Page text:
Wednesday , January 26 2022
‘Raging through world’: Fauci issues Omicron warning

‘Raging through world’: Fauci issues Omicron warning

Top US pandemic adviser Anthony Fauci has warned of a bleak winter ahead as the Omicron coronavirus variant spurs a new wave of infections globally, sparking restrictions and concerns over hospital capacity.

“One thing that’s very clear … is [Omicron’s] extraordinary capability of spreading,” Fauci, director of the National Institute of Allergy and Infectious Diseases, told broadcaster NBC News on Sunday. “It is just … raging through the world.”

Since it was first reported in southern Africa in November, Omicron has been identified in dozens of countries, prompting many to reimpose travel restrictions and other measures in an attempt to slow outbreaks.

Despite some preliminary indications Omicron is not more severe than the Delta variant – currently, still the dominant strain – the heavily mutated Omicron has been shown in early data to have some resistance to vaccines and higher transmissibility.

Fauci also cautioned against too much optimism over Omicron’s severity, noting that in South Africa, while the hospitalisation-to-case ratio is lower than with Delta, this could be due to underlying immunity from widespread previous infections.

“No matter how you look at it,” he said, “when you have so many, many infections, even if it is less severe, that overcomes this slight to moderate diminution in severity.”

“Our hospitals, if things look like they’re looking now in the next week or two, are going to be very stressed,” particularly in areas of the country with low levels of vaccination, Fauci said.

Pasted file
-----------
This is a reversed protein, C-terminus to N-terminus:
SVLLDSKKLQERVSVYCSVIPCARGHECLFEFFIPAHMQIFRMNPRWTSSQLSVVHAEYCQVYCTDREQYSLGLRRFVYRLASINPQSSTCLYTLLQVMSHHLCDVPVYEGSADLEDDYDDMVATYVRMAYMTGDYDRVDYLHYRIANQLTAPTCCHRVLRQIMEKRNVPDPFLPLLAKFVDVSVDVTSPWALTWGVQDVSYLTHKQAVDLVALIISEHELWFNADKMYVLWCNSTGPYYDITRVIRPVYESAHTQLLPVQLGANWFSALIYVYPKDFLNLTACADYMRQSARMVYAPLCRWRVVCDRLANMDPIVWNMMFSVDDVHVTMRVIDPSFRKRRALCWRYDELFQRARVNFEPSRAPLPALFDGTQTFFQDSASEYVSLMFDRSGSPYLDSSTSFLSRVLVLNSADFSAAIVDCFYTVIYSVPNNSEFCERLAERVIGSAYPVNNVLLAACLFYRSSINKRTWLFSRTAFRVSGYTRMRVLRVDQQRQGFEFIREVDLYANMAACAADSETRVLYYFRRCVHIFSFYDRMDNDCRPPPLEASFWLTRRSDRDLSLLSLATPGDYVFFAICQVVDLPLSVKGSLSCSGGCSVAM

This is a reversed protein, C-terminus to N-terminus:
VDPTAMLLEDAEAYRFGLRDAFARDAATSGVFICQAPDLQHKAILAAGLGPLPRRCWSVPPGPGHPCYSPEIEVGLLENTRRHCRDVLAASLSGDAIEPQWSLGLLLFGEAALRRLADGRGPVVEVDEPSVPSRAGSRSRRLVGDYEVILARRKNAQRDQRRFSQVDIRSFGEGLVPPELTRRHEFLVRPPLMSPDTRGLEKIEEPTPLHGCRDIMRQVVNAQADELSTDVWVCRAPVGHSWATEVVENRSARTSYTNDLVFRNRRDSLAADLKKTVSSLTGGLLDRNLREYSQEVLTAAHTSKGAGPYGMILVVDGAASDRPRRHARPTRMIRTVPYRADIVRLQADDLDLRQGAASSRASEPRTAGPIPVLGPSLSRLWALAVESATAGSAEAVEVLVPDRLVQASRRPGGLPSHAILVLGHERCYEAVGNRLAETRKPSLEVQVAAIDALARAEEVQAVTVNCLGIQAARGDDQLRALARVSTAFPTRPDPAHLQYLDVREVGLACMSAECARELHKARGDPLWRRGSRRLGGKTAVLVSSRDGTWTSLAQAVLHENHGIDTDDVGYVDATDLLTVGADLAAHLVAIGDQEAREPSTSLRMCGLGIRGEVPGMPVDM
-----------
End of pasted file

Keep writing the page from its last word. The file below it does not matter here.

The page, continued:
On Sunday, US senators Elizabeth Warren and Cory Booker each said separately on Twitter that they had tested positive for COVID-19 despite being vaccinated and boosted, and were experiencing mild symptoms.

Warren, 72, said on Twitter she was “grateful for the protection provided against serious illness that comes from being vaccinated and boosted.”

“I urge everyone who has not already done so to get the vaccine and the booster as soon as possible,” she said.

Neither of the senators indicated whether they had been infected with Omicron.

Fauci urged unvaccinated Americans to get a shot and the vaccinated to get boosters, which have been shown to give addded protection.

‘Tough few weeks to months’

The administration of President Joe Biden, who is due to address the nation on pandemic developments on Tuesday, has been campaigning hard for vaccination.

While a little more than 70 percent of the US population has had at least one shot, according to the Centers for Disease Control and Prevention, another 50 million eligible people remain unprotected, Fauci said.

“With Omicron … it is going to be a tough few weeks to months as we get deeper into the winter,” he added.

Meanwhile, Francis Collins, the director of the National Institutes of Health, told CBS’s Face the Nation show that the number of Omicron cases in the US will rise steeply in the next two weeks.

“A big message for today is if you’ve had vaccines and a booster, you’re very well protected against Omicron causing you severe disease. So, anybody listening to this who’s in that 60 percent of Americans who are eligible for a booster but haven’t yet gotten one: This is the week to do it. Do not wait,” he said.

Omicron now accounts for approximately three percent of cases in the US, a figure that is expected to rise rapidly as has been seen in other countries.

On Saturday, New York state announced a record number of daily cases for the second day in a row, with almost 22,000 positive results.

More than half of the state’s new cases recorded on Saturday were in New York City, where Mayor Bill de Blasio called for the country to “go on a war footing” to fight the Omicron variant with more vaccinations. He said the city would spend $10m on an advertising campaign to promote booster shots.

The United States has recorded the highest number of confirmed coronavirus-related deaths in the world, crossing 800,000 known COVID-19 deaths last week, according to a Johns Hopkins University tracker.



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